by Ian Morton
In their first foray away from the Marvel Cinematic Universe, the Russo brothers are back with a dark anti-war film that tells a very different story to those in the final scenes of Endgame.
Adapted from the novel of the same name, Cherry follows the fallout of a medic following the war in Iraq. After returning from active duty, the soldier is faced with life outside the military and having to deal with the harrowing effects of PTSD, spiralling until robbing a bank is the only way he can feed his addiction.
Playing with an18 certificate like they have something to prove, The Russo’s throw everything at the wall in the hopes that something might stick. Horrors of war? It’s there! Masturbation in a toilet cubicle? Just for laughs! Teenage angst? Why not! Graphic scenes of someone shooting up heroin? Chuck that in too! But for all it crams into its bloaty 2 hour and 22 minute run time, something never quite clicks, turning what could have been an intriguing drama into a sluggish bore.
Considering the sheer impressive scale in which the directing duo have operated over at Marvel, it’s actually quite surprising that a film like this would prove to be the narrative quagmire it proves to be. Tonally, it’s all over the place as it tries to merge tragedy and comedy – think The Big Short meets Full Metal Jacket with a little bit of Requiem for Dream sprinkled on top – that completely disregards character development in order to tell the story through quirky first person narration and fourth wall breaks. This oddly constructed technique is grating as it completely takes you out of events unfolding on screen and is more infuriating than absorbing.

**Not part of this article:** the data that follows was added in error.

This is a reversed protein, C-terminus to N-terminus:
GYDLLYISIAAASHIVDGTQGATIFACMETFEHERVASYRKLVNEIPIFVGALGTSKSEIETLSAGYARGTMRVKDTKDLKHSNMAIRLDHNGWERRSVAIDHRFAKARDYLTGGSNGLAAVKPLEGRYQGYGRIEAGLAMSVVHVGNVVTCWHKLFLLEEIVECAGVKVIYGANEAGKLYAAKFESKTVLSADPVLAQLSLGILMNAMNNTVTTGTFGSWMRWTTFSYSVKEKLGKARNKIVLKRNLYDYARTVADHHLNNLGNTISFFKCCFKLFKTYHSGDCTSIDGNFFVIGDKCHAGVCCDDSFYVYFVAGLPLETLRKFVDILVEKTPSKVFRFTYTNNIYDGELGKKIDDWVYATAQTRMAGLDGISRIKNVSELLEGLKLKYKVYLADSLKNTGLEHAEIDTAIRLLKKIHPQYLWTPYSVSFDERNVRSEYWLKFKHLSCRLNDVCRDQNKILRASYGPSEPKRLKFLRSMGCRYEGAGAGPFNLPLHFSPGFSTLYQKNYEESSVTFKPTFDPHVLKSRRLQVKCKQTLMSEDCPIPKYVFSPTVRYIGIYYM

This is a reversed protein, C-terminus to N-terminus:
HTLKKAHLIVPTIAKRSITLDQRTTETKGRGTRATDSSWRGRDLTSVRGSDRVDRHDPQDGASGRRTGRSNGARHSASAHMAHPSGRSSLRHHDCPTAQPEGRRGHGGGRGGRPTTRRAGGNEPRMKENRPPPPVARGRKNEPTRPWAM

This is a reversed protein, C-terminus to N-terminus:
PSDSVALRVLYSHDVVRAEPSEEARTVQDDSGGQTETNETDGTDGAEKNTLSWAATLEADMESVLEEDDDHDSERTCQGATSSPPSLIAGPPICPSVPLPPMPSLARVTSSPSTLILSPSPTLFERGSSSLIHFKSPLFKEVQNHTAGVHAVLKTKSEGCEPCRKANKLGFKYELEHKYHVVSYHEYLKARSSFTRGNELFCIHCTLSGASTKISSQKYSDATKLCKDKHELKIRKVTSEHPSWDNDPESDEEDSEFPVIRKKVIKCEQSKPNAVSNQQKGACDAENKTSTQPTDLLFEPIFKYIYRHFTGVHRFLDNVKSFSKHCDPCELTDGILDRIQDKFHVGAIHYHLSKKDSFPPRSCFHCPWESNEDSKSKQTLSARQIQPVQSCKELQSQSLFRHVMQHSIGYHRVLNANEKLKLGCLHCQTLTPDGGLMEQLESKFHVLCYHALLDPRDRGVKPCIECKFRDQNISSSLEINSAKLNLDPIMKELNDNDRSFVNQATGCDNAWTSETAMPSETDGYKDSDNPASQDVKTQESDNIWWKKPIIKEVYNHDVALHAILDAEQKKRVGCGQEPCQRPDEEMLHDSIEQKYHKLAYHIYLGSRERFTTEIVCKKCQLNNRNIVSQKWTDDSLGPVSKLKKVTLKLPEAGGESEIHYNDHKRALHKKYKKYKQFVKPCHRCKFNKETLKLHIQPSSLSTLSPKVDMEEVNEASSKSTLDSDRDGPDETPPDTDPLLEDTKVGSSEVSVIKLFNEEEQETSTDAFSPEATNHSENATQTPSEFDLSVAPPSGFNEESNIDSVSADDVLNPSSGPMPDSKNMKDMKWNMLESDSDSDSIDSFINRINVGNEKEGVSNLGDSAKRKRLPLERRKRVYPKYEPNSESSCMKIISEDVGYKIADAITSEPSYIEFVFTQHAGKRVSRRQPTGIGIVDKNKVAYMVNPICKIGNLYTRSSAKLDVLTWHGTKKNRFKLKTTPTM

Taking on the challenge of Cherry is Tom Holland, giving a powerhouse performance despite the film going out of its way to make you feel absolutely nothing for him. Miles away from his Peter Parker counterpart, Holland capitalises on the opportunity, giving more than enough for the young actor to get his teeth into. The supporting cast fall by the wayside with little to no time given to fleshing out their reason for being. Poor Ciara Bravo is pushed so far into the background and given so little to do, she quickly descends into arguably the most irritating part of the entire piece in spite of her story being just as tragic.
Two years ago we admired the Russo’s for doing the unthinkable and satisfyingly concluding the insane 11 year Marvel arc started way back in 2008. Away from superherodom however, The Russo Brothers feel like they have bitten off a little more with Cherry than they can chew.
Cherry is available on AppleTV+ Now!